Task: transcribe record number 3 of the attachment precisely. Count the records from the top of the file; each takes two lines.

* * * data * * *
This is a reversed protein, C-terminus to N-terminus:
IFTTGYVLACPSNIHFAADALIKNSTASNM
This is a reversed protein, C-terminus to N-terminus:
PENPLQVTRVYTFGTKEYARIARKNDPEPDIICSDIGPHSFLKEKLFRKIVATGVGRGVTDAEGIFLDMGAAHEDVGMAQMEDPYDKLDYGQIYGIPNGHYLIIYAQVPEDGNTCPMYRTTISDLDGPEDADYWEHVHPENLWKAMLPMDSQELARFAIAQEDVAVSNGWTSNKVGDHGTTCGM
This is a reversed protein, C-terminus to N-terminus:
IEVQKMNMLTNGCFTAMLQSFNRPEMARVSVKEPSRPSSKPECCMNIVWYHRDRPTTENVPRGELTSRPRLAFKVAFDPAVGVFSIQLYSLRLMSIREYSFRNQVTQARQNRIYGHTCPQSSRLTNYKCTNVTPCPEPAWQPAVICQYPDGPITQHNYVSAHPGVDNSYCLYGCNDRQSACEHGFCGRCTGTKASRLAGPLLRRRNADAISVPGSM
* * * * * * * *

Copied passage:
This is a reversed protein, C-terminus to N-terminus:
IEVQKMNMLTNGCFTAMLQSFNRPEMARVSVKEPSRPSSKPECCMNIVWYHRDRPTTENVPRGELTSRPRLAFKVAFDPAVGVFSIQLYSLRLMSIREYSFRNQVTQARQNRIYGHTCPQSSRLTNYKCTNVTPCPEPAWQPAVICQYPDGPITQHNYVSAHPGVDNSYCLYGCNDRQSACEHGFCGRCTGTKASRLAGPLLRRRNADAISVPGSM